In the show (as in real life), Ronny is a Malaysian student who’s come to Australia to study law. Though smart, driven and competitive, he’s also blunt and barbed, so it’s not long before Ronny is at odds with most people on campus. Adding to Ronny’s rollercoaster is his relationship with his Malaysia-based mum, which veers between affection and agitation, often in the space of a single conversation, and a friendship with all-Australian classmate Asher (Molly Daniels) that could mean something more – if Ronny can ever work up the courage.

Rick Kalowski, ABC Head of Comedy and series Executive Producer, says: “I couldn’t be more excited to launch Ronny Chieng: International Student. Joyously funny and perfectly on point for these tricky times in Australian cultural identity, the show is a sheer delight from start to finish”.

Donna Andrews, Sticky Pictures’ CEO and Producer of the series says,” Ronny Chieng: International Student is a riotous exploration of the life of a university student, not only through the eyes of an international student, but from Ronny’s unique comedic perspective.  This series is full of surprises!”

As long as one of those surprises* is “it’s funny”, we’re in!


*don’t worry, the press release does reveal the real news, though they bury it right down the bottom: “Production Credits: A Sticky Pictures production, with funding from ABC TV, Screen Australia, Film Victoria and Comedy Central.” Gotta have that US funding – uh, we mean “overwhelmingly positive audience response” – to make it in Australia these days…

The Internet Giveth, and the Internet Taketh Away

First the good news – for a fairly low value of good:

Junkee Media launches first Junkee Original Series ‘Life Lessons’

Please, do go on.

Publisher Junkee Media has launched its first Junkee original webisode series Life Lessons, based on the modern millennial and everything they should not do.

Okay, you can stop now.

Though to be fair, the real laughs from this otherwise somewhat uninspiring-sounding series are contained in the original press release:

Junkee Media CEO Neil Ackland commented “It covers every youth topic possible, from how to become a social media influencer to what not to do on your next tinder date.” adding “Life Lessons marks our foray into commissioning original scripted content under the banner ‘Junkee Original Series’. We are putting our money where our mouth is and investing in young content creators.”

“We know that the question that is being asked at dinner tables and pubs across Australia right now is ‘So what are you watching?’ There’s an explosion of amazing video content to watch and Video Junkee is all about capturing that conversation and providing an important filter to help video lovers discover and find new content,” he said.

You know who else is good at “capturing conversation”? That boring idiot at parties everyone tries to avoid. Not a great role model there.

Meanwhile, remember Seeso? Maybe not, as it’s US network NBC’s comedy streaming service, home of a wide range of series and specials that have been well-reviewed but have largely failed to gain much buzz.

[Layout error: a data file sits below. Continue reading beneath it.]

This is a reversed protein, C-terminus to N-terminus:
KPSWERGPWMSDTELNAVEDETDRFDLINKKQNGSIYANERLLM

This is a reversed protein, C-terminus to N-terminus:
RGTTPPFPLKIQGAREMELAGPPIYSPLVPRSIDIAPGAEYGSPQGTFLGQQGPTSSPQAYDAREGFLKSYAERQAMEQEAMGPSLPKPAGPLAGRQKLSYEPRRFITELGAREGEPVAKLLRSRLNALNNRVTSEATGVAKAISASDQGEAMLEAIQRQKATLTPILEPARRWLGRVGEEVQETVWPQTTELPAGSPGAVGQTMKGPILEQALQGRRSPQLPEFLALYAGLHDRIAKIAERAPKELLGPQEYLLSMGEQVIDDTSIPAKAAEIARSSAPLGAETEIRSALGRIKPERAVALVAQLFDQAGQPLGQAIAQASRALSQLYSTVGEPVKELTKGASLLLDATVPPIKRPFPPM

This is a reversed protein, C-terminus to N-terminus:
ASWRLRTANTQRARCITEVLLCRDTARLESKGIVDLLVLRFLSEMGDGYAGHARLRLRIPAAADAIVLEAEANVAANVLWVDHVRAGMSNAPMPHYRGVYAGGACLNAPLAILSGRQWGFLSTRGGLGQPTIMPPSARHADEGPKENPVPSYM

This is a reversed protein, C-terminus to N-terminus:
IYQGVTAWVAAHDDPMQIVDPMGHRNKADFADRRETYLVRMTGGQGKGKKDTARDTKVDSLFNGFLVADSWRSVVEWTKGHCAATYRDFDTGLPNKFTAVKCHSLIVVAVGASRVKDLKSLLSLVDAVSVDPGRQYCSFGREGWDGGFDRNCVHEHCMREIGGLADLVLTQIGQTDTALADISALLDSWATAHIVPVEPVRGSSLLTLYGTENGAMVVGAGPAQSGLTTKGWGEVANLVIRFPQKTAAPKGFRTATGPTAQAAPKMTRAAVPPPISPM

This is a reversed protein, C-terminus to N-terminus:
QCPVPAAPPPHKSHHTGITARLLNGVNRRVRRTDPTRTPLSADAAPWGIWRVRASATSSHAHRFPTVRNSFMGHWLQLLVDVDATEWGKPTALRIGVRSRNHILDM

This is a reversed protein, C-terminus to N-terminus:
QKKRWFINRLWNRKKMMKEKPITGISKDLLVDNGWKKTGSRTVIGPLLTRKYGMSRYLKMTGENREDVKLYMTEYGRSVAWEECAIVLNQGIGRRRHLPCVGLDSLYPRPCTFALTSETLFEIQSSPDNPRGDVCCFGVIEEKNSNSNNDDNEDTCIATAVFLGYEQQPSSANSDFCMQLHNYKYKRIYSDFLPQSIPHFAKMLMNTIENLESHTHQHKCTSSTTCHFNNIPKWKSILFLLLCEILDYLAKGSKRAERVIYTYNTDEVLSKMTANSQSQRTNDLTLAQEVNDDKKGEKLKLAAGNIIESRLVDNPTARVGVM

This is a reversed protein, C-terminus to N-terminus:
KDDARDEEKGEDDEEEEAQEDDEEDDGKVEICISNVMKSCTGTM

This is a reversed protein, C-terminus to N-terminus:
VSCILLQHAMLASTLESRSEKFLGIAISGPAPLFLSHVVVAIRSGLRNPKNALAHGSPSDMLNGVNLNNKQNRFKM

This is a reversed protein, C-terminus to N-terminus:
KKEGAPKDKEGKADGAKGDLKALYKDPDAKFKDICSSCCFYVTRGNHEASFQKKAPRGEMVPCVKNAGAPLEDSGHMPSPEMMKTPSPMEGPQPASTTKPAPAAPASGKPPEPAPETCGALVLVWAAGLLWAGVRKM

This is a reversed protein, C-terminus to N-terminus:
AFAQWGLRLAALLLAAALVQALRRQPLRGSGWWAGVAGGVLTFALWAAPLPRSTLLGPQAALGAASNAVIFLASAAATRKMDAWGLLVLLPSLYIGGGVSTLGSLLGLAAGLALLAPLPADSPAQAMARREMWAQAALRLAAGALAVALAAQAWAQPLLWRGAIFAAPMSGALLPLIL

Slightly more interestingly, they’re also the guys who’ve been propping up much of the ABC’s new programming, putting money into Soul Mates II, Fancy Boy, and Wham Bam Thank You Ma’am. And it’s starting to look like they’re being wound up:

Does NBC see a future for Seeso? It doesn’t necessarily seem so. Vulture has learned that Evan Shapiro, head of NBCUniversal’s all-comedy streaming service, is leaving the company this week. Seeso, for the foreseeable future, will be run by Maggie Suniewick, president of NBCU digital enterprises, instead of operating semi-independently. (Shapiro had been reporting to Suniewick since October.) A source with knowledge of the situation says it is business as usual over at Seeso and that the moves won’t effect 2017: New programming will still premiere through the end of this year, productions aren’t shutting down, and the company is still signing up new subscribers. Moreover, Seeso recently unveiled summer premiere dates for a number of shows and premiered the pilot for new a series, There’s … Johnny, at the Tribeca Film Festival.

But beyond the near term, the future of Seeso is decidedly unclear. Multiple sources indicate the service is, for all intents and purposes, on its way out. Already, agents and managers Vulture spoke with say they’re now having a hard time getting people at Seeso to return calls. For now, NBCU is only confirming Shapiro’s departure.

Uh-oh. While no doubt the ABC has other sources of overseas funding to wave in the direction of those hot young online comedians that are all the rage these days, the ability to a): bring in cash that didn’t come from the federal government and b): give local acts some exposure on a US platform was pretty darn handy.

If Seeso does close its virtual doors, you kind of have to feel bad for the entrants in this year’s Fresh Blood… competition? Talent quest? Whatever: the only finalists from the last one who went on to series at the ABC were Fancy Boy and Wham Bam Thank You Ma’am, and it’s safe to say Seeso money was probably the deciding factor there.

With that gone, what will the winners get this year? A photocopied certificate and an ABC Shop gift voucher?

Oh wait, they don’t have ABC Shops any more. Damn.